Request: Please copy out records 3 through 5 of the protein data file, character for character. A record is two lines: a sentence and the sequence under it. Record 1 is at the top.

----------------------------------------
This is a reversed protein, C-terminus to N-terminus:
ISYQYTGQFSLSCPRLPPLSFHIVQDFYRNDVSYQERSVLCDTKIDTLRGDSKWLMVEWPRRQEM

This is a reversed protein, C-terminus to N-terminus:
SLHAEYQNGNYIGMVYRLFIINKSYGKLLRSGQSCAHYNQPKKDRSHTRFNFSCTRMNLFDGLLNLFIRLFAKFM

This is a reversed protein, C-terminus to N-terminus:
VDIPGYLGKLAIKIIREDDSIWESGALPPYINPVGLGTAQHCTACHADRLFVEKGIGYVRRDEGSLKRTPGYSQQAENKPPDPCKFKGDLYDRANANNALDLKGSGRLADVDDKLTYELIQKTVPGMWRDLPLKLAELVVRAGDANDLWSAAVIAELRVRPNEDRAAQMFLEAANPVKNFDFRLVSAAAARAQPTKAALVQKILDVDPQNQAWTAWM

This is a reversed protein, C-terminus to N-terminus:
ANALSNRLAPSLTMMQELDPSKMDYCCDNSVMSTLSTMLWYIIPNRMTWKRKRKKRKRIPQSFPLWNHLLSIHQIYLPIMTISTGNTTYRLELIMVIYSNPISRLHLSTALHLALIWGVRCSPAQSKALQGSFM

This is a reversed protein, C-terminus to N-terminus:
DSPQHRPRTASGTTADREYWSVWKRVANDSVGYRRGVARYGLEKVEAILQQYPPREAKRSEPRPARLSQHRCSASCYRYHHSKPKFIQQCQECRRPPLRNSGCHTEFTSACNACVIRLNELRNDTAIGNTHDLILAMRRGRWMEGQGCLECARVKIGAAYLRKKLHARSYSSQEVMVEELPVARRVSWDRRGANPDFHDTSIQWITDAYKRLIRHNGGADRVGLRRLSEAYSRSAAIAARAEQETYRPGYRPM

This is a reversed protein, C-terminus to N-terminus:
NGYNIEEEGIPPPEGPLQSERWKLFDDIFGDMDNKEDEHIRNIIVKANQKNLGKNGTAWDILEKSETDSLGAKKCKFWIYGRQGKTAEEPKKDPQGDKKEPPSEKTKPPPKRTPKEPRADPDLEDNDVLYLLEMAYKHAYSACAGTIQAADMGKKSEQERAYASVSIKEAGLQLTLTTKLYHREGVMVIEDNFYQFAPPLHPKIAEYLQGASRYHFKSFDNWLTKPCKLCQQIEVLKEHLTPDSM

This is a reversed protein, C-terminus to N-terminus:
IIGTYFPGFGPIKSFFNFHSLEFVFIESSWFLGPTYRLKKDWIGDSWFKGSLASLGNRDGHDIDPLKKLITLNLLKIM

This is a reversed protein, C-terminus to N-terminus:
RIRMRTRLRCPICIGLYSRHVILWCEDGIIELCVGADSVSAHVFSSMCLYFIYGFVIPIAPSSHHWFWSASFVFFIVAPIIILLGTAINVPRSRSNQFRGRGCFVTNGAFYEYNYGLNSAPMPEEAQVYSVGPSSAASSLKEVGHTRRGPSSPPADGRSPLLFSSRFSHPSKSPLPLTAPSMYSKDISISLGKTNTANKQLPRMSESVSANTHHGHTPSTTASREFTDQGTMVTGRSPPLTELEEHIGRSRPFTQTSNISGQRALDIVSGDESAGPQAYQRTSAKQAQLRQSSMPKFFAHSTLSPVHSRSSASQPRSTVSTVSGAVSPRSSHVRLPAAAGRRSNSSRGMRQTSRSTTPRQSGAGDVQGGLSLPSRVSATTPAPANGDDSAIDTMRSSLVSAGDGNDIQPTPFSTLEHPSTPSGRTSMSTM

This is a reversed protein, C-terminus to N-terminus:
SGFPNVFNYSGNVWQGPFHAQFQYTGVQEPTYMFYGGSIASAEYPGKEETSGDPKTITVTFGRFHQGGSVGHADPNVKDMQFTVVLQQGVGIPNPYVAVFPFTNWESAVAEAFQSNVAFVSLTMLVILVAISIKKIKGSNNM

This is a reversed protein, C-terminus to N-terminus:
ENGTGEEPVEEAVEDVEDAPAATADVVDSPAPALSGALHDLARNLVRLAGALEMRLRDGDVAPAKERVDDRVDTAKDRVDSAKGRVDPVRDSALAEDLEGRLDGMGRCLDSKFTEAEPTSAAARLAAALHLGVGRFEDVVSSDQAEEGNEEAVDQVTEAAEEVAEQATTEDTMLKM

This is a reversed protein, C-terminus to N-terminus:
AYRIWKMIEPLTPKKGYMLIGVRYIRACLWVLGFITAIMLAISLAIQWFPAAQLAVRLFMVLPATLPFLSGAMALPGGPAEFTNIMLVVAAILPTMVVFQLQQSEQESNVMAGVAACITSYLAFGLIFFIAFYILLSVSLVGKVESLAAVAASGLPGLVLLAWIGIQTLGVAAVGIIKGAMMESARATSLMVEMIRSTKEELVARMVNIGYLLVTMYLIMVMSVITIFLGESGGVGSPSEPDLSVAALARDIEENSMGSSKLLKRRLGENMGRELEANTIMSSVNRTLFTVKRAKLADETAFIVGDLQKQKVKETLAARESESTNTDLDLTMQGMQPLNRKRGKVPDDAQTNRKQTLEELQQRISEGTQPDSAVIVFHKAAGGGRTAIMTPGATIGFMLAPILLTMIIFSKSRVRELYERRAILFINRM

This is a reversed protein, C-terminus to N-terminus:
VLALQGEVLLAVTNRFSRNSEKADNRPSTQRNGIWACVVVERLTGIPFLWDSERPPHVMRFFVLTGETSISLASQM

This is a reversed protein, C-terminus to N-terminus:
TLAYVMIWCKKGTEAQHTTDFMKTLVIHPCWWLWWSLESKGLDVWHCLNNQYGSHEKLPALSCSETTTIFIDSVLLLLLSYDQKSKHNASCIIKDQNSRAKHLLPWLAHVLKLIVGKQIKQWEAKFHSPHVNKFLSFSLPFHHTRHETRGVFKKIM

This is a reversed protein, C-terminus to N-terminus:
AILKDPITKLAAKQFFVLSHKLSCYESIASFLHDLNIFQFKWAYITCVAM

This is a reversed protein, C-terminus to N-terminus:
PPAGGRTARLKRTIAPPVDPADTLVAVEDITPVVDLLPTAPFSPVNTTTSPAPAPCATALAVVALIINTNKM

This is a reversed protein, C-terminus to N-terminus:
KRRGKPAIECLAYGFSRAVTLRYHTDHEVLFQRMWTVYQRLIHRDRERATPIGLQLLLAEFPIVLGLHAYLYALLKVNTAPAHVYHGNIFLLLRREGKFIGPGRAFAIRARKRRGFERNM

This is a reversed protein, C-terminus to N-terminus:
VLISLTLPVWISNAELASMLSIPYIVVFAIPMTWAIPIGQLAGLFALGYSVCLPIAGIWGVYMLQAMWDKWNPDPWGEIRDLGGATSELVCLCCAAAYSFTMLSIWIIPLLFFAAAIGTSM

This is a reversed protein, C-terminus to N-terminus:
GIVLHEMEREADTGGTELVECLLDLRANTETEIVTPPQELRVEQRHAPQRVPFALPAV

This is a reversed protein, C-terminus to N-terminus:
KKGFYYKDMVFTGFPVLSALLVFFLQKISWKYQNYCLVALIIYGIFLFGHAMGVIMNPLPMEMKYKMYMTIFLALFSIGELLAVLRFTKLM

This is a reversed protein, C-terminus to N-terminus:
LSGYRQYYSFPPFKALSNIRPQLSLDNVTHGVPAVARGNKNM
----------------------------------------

This is a reversed protein, C-terminus to N-terminus:
VDIPGYLGKLAIKIIREDDSIWESGALPPYINPVGLGTAQHCTACHADRLFVEKGIGYVRRDEGSLKRTPGYSQQAENKPPDPCKFKGDLYDRANANNALDLKGSGRLADVDDKLTYELIQKTVPGMWRDLPLKLAELVVRAGDANDLWSAAVIAELRVRPNEDRAAQMFLEAANPVKNFDFRLVSAAAARAQPTKAALVQKILDVDPQNQAWTAWM

This is a reversed protein, C-terminus to N-terminus:
ANALSNRLAPSLTMMQELDPSKMDYCCDNSVMSTLSTMLWYIIPNRMTWKRKRKKRKRIPQSFPLWNHLLSIHQIYLPIMTISTGNTTYRLELIMVIYSNPISRLHLSTALHLALIWGVRCSPAQSKALQGSFM

This is a reversed protein, C-terminus to N-terminus:
DSPQHRPRTASGTTADREYWSVWKRVANDSVGYRRGVARYGLEKVEAILQQYPPREAKRSEPRPARLSQHRCSASCYRYHHSKPKFIQQCQECRRPPLRNSGCHTEFTSACNACVIRLNELRNDTAIGNTHDLILAMRRGRWMEGQGCLECARVKIGAAYLRKKLHARSYSSQEVMVEELPVARRVSWDRRGANPDFHDTSIQWITDAYKRLIRHNGGADRVGLRRLSEAYSRSAAIAARAEQETYRPGYRPM